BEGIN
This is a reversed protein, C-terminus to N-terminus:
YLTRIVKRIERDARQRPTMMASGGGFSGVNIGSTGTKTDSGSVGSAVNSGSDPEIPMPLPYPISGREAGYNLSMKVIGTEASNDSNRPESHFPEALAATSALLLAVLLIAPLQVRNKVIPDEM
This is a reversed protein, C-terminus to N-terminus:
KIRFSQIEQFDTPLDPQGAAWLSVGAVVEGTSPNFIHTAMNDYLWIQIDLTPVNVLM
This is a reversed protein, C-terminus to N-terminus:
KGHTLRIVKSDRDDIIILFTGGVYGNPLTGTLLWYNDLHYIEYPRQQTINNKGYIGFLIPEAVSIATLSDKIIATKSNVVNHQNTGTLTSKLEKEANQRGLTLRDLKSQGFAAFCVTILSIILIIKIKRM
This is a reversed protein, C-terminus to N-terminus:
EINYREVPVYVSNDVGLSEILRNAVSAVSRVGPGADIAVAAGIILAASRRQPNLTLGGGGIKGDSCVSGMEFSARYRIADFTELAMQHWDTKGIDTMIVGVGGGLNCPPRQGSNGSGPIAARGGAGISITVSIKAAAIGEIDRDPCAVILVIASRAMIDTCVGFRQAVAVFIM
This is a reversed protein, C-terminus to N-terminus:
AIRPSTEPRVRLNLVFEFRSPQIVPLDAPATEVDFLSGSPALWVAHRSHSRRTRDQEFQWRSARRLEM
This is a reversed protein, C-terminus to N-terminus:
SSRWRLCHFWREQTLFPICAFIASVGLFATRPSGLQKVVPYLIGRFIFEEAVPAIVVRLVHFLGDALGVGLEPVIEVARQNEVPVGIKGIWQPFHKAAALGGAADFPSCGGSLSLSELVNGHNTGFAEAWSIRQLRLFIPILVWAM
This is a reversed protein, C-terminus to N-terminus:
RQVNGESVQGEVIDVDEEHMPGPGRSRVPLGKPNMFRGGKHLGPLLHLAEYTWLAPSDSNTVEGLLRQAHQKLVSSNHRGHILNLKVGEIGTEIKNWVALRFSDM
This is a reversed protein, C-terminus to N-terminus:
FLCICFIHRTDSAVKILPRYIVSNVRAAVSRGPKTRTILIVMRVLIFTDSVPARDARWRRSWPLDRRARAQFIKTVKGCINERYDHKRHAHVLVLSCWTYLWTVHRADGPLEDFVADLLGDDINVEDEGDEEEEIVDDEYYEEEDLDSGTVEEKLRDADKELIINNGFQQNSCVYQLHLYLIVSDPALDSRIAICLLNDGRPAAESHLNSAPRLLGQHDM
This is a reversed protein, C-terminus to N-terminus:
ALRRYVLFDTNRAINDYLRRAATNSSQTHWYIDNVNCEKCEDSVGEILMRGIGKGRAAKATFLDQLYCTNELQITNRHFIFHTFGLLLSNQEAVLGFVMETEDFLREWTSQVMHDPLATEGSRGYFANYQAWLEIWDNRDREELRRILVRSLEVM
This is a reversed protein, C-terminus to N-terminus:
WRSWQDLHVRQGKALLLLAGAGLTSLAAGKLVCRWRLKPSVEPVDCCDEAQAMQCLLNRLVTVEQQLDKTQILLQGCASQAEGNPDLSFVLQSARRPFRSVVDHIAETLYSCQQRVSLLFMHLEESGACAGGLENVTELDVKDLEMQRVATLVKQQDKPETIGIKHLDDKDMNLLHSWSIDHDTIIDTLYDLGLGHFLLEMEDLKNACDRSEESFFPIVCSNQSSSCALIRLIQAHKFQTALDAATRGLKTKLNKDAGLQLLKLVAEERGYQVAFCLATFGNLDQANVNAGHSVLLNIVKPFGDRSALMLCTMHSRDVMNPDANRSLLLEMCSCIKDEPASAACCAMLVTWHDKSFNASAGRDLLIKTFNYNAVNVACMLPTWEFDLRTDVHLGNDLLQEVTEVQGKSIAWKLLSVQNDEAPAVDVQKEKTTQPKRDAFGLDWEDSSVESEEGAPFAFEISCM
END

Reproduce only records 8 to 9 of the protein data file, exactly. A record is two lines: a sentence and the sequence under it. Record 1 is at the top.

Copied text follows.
This is a reversed protein, C-terminus to N-terminus:
FLCICFIHRTDSAVKILPRYIVSNVRAAVSRGPKTRTILIVMRVLIFTDSVPARDARWRRSWPLDRRARAQFIKTVKGCINERYDHKRHAHVLVLSCWTYLWTVHRADGPLEDFVADLLGDDINVEDEGDEEEEIVDDEYYEEEDLDSGTVEEKLRDADKELIINNGFQQNSCVYQLHLYLIVSDPALDSRIAICLLNDGRPAAESHLNSAPRLLGQHDM
This is a reversed protein, C-terminus to N-terminus:
ALRRYVLFDTNRAINDYLRRAATNSSQTHWYIDNVNCEKCEDSVGEILMRGIGKGRAAKATFLDQLYCTNELQITNRHFIFHTFGLLLSNQEAVLGFVMETEDFLREWTSQVMHDPLATEGSRGYFANYQAWLEIWDNRDREELRRILVRSLEVM